He also thanked his coach, Eduardo Mori, and his training partner, Aimee Campo, for saying, “I wouldn’t have gotten to where I am if it wasn’t for them… These two really pushed me to excel in the sport of jiu-jitsu.”

Tissot said that during the awarding period, Southichak’s record in several competitions helped him to outperform other male athletic candidates.

Southichack finished first in his eight-competitor division at the 2021 Winter Impact Brazilian Jiu-Jitsu, or BJJ, Open Gi competition in Salt Lake City; first of 12 in the North American Championship Wrestling in Vegas, the No-G division in Las Vegas; 1st out of 32 fighters in his weight class at the BJJ International No-Gi BJJ World Championships in Dallas; He placed first out of 334 competitors in his weight class at the IBJJF Masters I Blue Belt, and was ranked number six in his division for the year 2021.

“Throughout my career in the Air Force, athletics has played a vital role in my personal well-being and FlexibilitySouthichack, who has participated in several team sports in addition to boxing, bodybuilding and weightlifting, said.

In addition to being an ammunition trooper, Southichack was a physical training leader, a fitness unit program director and part of a fitness cell at every duty station assigned to him.

Even with his athletic experience, he said he didn’t find a purpose in the sport until 2019 when Jiu-Jitsu found it as a way to connect with his young son and teach him self-defense.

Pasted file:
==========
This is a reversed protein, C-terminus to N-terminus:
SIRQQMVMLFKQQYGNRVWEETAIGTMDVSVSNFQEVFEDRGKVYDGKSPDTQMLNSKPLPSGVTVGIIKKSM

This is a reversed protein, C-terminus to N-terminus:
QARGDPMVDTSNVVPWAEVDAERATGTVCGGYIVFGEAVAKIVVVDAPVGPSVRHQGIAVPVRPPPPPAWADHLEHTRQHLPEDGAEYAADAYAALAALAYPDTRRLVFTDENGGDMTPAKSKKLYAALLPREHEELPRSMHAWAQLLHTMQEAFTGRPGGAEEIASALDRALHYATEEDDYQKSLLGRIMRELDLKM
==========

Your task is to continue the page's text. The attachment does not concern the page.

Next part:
The martial arts of jiu-jitsu, a sport that has gained popularity in recent years, is a discipline that is “unbiased by gender, age, size or physical ability, and focuses on pushing an opponent to the ground to neutralize any force or size that the opponent may impose,” Southichak said.

“It has been shown to help individuals physically, mentally, spiritually, socially and psychologically throughout one’s life as well,” he said, “with culture engendering a sense of acceptance and camaraderie.”

Tissot said the Air Force’s fitness and sports programs, such as the Athletic of the Year program, emphasize the importance of mission success through continued dedication and hard work, and the importance of maintaining an active, healthy lifestyle.

Our sports and fitness programs are designed to allow pilots and guardians To achieve their sporting goals, stay flexible both personally and professionally, and ultimately that increases our readiness for our mission,” said Tissot.

When it comes to the importance of athletics for building better, stronger, and more resilient pilots, Curtis said, “I’ve learned to build a process I love, and then do my best to let that process work. It’s not a great training day, but it’s a daily monotonous day to work toward an athletic goal that builds resilience.”

“I can’t speak for all pilots, but I know I feel better after pumping some endorphins into my body,” she said.

Southichak has said throughout his life that athletics helped him ensure that he was not satisfied with him.

“I’ve always pushed with the status quo and made sure I was ‘fit to fight’,” Southchuck said. I constantly preach to my pilots that we should never accept mediocrity but chase excellence.”